Research and Innovation Activities in Wind Energy

Small to large, on- and offshore, wind turbines provide sustainable power

Our main activities relate to:

  • Finite Element Modelling (FEM) of blades and blade monitoring
  • Fluid-structure interaction (FSI) blade modelling
  • Design of energy efficient electromechanical drive trains and their condition monitoring
  • Providing ancillary services to the grid with wind turbine parks
  • Scour protection of offshore monopiles
  • Design and monitoring of small wind turbines incl. their integration into the grid
  • Small Wind Turbine Field Lab incl. wind emulator

SBO project OptiWind & SWIFT

OptWind LogoOptiWind, led by OWI-Lab, is a strategic basic research project. SBO projects are research projects of high scientific value but with industrial opportunities in the (near) future (5 to 10 years). Industry representatives (e.g. Belwind, CG, Nexans, DEME, …) are involved through an Industrial Advisory Board. In OptiWind we are looking at large offshore wind turbines (i.e. towards 20MW) together with the OWI-Lab partners. Within OptiWind, UGent is responsible for two work packages: one related to a blade mesher for larege (segmented) blades and one on ancillary services of wind turbine farms.

In the SWIFT project, we were involved w.r.t. the development of smart wind turbines for project developer Wind aan de Stroom.

UGent Blade Mesher tool

Blade Cross SectionWe developed a new methodology and mesher to create a finite-element (FE) meshes of wind turbine blades.  It is able to create a clean mesh, including specific details of the turbine blade, starting from 2D air foil sections or a 3D CAD design.

Next to this we created a tool to predict the behaviour of such a blade in certification tests. The results below shows the prediction of mode 7.

Blade Mode Prediction SM

    Grid coupling and ancillary services

    With respect to the grids we are currently looking at the possibility for offshore wind farms to provide ancillary services (frequency control, voltage control, power quality and black start, …). The most recent blackout in Europe (Italy, Switzerland) was in 2013, as shown in the figure below. The challenge is to restore grid power given the absence of electricity on the grid (a so-called black start). We are studying how offshore wind turbine farms using the free power of wind can assist in this.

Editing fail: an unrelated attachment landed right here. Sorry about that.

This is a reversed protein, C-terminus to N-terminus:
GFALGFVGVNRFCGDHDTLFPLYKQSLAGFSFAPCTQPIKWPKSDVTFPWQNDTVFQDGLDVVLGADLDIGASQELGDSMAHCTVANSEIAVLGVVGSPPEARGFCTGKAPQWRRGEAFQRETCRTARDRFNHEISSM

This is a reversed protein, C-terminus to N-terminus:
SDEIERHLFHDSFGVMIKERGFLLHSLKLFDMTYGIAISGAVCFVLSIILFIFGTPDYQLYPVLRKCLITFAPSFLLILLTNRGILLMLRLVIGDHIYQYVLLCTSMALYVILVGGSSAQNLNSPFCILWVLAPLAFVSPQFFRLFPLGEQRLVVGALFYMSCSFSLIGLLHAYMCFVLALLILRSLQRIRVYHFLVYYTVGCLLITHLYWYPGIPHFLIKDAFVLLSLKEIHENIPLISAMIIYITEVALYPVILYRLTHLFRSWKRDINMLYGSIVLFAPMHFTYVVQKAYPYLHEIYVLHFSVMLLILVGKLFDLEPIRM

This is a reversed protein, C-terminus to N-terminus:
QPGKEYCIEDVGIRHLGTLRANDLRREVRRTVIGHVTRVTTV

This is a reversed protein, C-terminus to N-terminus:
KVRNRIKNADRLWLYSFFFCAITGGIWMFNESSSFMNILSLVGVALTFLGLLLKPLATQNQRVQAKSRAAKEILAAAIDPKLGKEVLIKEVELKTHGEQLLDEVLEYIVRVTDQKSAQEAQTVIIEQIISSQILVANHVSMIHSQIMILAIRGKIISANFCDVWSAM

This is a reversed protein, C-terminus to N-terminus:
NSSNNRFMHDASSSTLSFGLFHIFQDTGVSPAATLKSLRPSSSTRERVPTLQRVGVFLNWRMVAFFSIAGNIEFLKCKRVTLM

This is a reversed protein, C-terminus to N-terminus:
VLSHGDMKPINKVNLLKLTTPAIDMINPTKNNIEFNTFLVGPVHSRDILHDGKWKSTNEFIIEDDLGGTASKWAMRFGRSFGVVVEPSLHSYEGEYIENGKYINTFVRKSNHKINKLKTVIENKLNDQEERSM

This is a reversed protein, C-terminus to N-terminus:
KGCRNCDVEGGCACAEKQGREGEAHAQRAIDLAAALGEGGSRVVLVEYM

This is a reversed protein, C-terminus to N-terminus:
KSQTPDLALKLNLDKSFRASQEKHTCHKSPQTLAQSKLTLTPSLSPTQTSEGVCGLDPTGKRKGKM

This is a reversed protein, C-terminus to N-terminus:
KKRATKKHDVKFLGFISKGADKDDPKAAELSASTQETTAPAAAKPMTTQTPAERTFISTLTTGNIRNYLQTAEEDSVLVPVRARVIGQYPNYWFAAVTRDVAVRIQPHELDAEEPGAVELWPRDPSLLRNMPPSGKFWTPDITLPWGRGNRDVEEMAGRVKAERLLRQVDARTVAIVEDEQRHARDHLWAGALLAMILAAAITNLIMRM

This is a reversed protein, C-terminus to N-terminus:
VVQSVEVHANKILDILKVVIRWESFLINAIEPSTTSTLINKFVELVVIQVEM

As such we were a partner in the SWIFT project leading to the smart coupling of wind turbines in the port area of Antwerp, website EANDIS (Dutch) and website with real-time power (Dutch).

    Design of electrical generators

    Upon request of a major steel manufacturer, we looked into the impact of two different magnetic steel grades on the performance of a wind turbine generator. For each of the materials, we designed a turbine generator for a 1MW turbine using state-of-the-art techniques and compared the performance. From this study, we have learned that for the same mass the more expensive magnetic material causes a 1% increase in efficiency. This allows us to further evaluate the balance between CAPEX en energy yield.

    Scour protection of offshore wind monopiles

    A scour protection is placed around the foundation of the offshore wind turbine to prevent erosion. A more accurate prediction of the required stone size and gradation to achieve a stable scour protection is investigated using physical model tests in the laboratory wave flume.

    Small & medium wind turbine research

    We provide services to many small wind turbine manufacturers. In the EU framework, we have a running FP7 R4SME project (WINDUR, 2013-2015) focussing on increasing the performance of vertical axis wind turbines integrated in buildings. Several European SMEs (such as Mastergas, FuturEnergy, DVE Tech, Solute) are involved in this project. Our role related to the control of these turbines (maximum power point tracking), i.e. how to extract the maximum amount of energy in turbulent wind conditions, without pitch control and in the absence of wind speed measurements.

    A key element in this research is our Small Wind Turbine Field Lab (SWTFieldLab) located at the GreenBridge Science Park in Ostend. This open multi-disciplinary test&R&D infrastructure is used to look at the impact of the generator current waveforms, noise propagation, blade monitoring and microgrid operation. Finally, we have a test set-up, that can run as a wind emulator, of 150kW for medium sized wind turbines (30 to 6000rpm, <50kNm, <200kVA).